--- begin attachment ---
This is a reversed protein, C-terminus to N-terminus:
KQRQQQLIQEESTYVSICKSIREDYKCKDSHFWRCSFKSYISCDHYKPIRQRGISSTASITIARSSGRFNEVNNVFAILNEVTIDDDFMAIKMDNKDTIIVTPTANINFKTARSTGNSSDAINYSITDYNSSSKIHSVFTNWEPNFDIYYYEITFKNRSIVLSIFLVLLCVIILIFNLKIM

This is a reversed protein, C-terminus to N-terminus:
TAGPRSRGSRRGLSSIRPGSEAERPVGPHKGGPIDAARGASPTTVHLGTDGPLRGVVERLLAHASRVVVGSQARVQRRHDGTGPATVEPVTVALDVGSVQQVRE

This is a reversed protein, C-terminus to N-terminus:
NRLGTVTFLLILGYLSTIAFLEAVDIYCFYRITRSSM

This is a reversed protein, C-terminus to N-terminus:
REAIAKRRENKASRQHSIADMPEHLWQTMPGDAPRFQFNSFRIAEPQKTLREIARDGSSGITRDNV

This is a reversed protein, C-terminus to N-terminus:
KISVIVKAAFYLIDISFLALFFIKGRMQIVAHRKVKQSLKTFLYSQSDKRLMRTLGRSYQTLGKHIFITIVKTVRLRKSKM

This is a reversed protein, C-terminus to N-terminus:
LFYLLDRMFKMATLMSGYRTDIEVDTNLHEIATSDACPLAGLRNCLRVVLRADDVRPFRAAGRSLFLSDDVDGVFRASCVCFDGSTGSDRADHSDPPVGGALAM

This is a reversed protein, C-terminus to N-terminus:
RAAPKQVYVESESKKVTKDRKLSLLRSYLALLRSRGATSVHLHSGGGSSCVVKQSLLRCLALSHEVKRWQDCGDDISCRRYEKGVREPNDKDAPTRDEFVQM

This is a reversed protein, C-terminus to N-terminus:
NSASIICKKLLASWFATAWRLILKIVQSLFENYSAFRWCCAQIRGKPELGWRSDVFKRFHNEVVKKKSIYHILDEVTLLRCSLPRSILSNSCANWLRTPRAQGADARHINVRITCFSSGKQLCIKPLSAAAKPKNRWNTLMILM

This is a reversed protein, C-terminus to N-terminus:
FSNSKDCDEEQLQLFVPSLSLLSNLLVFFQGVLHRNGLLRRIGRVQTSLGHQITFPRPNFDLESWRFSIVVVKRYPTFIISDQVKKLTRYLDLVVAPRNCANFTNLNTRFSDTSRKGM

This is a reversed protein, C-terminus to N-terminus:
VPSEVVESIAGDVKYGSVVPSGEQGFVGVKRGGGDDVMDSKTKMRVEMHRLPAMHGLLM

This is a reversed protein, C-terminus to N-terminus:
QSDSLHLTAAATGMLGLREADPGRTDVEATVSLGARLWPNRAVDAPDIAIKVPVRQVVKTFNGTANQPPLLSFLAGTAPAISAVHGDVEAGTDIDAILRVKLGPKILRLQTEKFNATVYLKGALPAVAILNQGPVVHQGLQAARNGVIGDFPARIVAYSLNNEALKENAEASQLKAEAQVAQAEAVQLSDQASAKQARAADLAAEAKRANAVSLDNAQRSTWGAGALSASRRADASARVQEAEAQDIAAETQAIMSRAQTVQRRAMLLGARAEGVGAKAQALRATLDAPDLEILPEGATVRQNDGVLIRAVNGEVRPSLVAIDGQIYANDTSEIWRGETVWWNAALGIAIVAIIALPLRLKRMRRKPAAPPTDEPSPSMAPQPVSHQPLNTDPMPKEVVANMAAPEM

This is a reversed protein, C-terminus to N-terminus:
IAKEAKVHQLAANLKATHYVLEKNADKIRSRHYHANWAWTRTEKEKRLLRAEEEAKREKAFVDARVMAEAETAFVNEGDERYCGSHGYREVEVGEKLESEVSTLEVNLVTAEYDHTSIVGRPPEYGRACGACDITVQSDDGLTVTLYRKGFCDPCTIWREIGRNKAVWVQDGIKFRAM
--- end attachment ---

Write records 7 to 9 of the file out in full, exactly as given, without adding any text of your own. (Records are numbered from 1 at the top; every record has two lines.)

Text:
This is a reversed protein, C-terminus to N-terminus:
RAAPKQVYVESESKKVTKDRKLSLLRSYLALLRSRGATSVHLHSGGGSSCVVKQSLLRCLALSHEVKRWQDCGDDISCRRYEKGVREPNDKDAPTRDEFVQM

This is a reversed protein, C-terminus to N-terminus:
NSASIICKKLLASWFATAWRLILKIVQSLFENYSAFRWCCAQIRGKPELGWRSDVFKRFHNEVVKKKSIYHILDEVTLLRCSLPRSILSNSCANWLRTPRAQGADARHINVRITCFSSGKQLCIKPLSAAAKPKNRWNTLMILM

This is a reversed protein, C-terminus to N-terminus:
FSNSKDCDEEQLQLFVPSLSLLSNLLVFFQGVLHRNGLLRRIGRVQTSLGHQITFPRPNFDLESWRFSIVVVKRYPTFIISDQVKKLTRYLDLVVAPRNCANFTNLNTRFSDTSRKGM